Month: November 2015

The Modern Day Rain Dance

posted by – 11/04/15 @ 6:02pm


           As the third year of California’s historic drought comes to an end, the lack of rainfall is beginning to become the rule rather than the exception in the Golden State. California will have been an official state of emergency for a whole year in January, yet to the chagrin of many residents, there do not seem to be any rain clouds on the horizon. However, in the midst of this unprecedented lack of rainfall, artists have found a way to provide Californians with the comfort of a rain shower, while also raising questions about global warming and the social responsibility of residents in the face of a dwindling water supply.

Enter the Rain Room. Originally created by London-based rAndom International, this artificial rain shower is relocating to an area where its message is particularly salient: Southern California. The exhibit is set up as a room with grated floors and ceilings, which facilitate the recyclation of water and the creation of an essentially endless rain shower. The room uses 3D sensors that track the movements of viewers and cut off the fall of water directly over their heads, allowing viewers to feel the unique sensation of traversing through a heavy rainstorm without being drenched by water.

To Californians, the message of water conservation combined with the sensation of being so close yet so far away from water has hit home in a big way. To the surprise of the show’s curators, 17,000 people have already pre-purchased tickets to view the exhibit, which many see as a harbinger of good things to come. However, given the ascetic beauty of the show combined with its message of sustainability, it is not surprising many Californians have found the exhibit appealing. In the face of the worsening drought, the reduction of daily water usage has become an integral part of life for many Californian families. The average American family consumes 400 gallons of water in a single day, and the Rain Room uses a mere 528 total gallons that are continually recycled throughout the room to produce and essentially endless rain shower. The message is clear—in the face of environmental change, a calculated and robust effort to increase the sustainability of our resources can create conditions of abundance even in the face of a changing climate. For Californians, this model is already a part of life, but it is not yet for the rest of us. The plight of California has provided us with a possible glimpse into a world in which we continue to take from the planet more than it can give, but the message of the exhibit suggests a potential solution. However, in the mean time, we can only hope that the Rain Room brings with it an end to California’s historic drought, and that by learning from the lessons of the Golden State we won’t ever need any rain dances of our own.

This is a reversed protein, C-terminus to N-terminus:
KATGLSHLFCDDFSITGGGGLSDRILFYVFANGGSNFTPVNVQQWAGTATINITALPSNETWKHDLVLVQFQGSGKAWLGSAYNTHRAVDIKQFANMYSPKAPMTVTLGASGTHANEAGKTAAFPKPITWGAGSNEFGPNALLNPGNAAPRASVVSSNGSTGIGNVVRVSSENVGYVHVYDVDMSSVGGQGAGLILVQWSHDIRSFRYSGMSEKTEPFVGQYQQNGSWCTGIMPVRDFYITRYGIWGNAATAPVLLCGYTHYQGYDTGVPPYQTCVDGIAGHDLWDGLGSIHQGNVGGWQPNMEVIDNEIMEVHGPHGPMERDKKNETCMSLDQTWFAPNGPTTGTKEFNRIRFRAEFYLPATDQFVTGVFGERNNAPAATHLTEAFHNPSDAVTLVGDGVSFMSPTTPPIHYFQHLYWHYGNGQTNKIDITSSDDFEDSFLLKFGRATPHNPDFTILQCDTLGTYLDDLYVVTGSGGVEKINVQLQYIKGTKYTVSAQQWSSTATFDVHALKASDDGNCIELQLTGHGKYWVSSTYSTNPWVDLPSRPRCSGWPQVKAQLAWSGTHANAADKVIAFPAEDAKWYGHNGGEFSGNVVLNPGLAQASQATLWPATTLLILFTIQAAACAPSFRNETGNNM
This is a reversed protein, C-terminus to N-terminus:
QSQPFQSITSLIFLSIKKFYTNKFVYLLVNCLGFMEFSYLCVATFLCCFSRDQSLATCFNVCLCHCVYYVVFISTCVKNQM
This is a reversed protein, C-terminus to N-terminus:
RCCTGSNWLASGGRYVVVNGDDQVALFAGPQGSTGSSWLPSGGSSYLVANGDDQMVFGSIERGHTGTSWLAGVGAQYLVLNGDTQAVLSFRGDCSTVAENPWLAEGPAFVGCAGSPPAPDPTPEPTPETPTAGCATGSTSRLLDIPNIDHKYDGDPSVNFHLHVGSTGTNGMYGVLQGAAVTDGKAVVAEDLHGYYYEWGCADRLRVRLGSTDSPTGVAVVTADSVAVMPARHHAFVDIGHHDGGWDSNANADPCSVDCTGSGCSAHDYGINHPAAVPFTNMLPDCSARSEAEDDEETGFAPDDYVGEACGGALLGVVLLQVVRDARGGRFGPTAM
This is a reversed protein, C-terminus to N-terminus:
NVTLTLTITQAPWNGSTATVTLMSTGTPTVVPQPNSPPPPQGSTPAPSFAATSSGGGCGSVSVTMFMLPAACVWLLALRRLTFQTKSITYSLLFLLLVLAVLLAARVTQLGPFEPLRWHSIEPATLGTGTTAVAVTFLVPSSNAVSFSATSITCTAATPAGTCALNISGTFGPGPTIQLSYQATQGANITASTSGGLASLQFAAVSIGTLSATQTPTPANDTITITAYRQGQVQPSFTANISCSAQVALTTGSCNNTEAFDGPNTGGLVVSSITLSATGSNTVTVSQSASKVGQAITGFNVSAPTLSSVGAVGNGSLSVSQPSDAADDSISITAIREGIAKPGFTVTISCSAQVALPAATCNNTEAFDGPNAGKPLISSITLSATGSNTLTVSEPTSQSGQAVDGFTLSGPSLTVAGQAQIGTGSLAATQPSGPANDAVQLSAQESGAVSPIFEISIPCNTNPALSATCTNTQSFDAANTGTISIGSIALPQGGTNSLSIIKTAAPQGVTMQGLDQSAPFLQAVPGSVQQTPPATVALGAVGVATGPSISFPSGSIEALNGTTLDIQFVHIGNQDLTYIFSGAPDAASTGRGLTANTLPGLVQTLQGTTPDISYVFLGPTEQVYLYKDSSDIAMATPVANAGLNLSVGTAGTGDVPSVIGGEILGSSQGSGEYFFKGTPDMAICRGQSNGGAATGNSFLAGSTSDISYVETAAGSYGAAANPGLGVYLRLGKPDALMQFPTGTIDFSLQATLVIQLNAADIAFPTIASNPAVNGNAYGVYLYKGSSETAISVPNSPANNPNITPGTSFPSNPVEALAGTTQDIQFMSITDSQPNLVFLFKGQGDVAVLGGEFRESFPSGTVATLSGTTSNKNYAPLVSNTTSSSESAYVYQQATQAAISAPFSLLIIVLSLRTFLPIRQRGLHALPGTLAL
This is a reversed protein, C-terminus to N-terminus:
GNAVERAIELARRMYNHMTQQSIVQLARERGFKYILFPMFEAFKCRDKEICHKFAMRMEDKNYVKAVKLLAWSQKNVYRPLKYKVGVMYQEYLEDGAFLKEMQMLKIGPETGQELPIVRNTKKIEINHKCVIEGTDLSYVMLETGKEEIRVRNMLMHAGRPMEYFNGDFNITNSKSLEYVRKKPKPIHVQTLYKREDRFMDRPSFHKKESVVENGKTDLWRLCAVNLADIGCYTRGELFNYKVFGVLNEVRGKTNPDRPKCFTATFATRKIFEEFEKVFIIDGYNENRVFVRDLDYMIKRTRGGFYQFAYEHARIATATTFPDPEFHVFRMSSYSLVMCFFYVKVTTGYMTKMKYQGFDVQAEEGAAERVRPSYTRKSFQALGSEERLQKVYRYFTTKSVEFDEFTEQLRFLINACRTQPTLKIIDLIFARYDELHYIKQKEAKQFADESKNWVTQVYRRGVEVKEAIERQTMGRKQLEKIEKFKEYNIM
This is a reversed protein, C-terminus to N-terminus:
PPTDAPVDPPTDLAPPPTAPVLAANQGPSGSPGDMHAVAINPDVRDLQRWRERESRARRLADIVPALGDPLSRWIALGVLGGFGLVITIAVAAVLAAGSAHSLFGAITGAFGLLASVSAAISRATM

Art donors are increasingly giving works of art to non-profit organizations

posted by – 11/03/15 @ 4:08pm

 ‘Dandelion Seed,’ a kinetic sculpture by Bill Wainwright, was donated to the Boston Children’s Hospital by a collector. Photo: Jessica R. Finch

‘Dandelion Seed,’ a kinetic sculpture by Bill Wainwright, was donated to the Boston Children’s Hospital by a collector. Photo: Jessica R. Finch

In an interesting article posted in the Wall Street Journal two days ago, an unusual observation and subsequent discussion is brought to light. In recent times, many art collectors have decided to donate their works of art to smaller non-profit organizations such as hospitals, libraries, retirement homes, etc instead of museums. Many of the donors said that they decided to do this because if their works were donated to a museum, they would most likely be put in a large warehouse for storage, where they would get little installation exposure. This phenomenon seems like a great idea, especially when there are monetary, societal, and emotional benefits coupled with little costs associated with these decisions.

Jessica R. Finch, art program manager at Boston Children’s Hospital says, “studies have shown that artwork helps to reduce stress and boredom, reduces blood pressure and increases white-blood-cell count, all of which are factors in the healing process.”

Donors also receive significant full fair market value tax write-offs for their donations, depending on certain stipulations of course.

One cost associated with this is the insurance costs for these non-profits increasing with the acquisition of such works and the security associated with the pieces contact with mentally handicapped individuals in a retirement homes (a concern cited in the article).

Collecting art for non-profits also can have very significant benefits monetarily if the value of a piece donated to their organization increases dramatically such as a hospital’s purchase of a Milton Avery piece in the 1950’s.

While you can’t go wrong donating your works of art to a museum, there are certain social welfare benefits associated with donating to other organizations such as these non-profits that wouldn’t be realized if a piece is simply sitting in storage.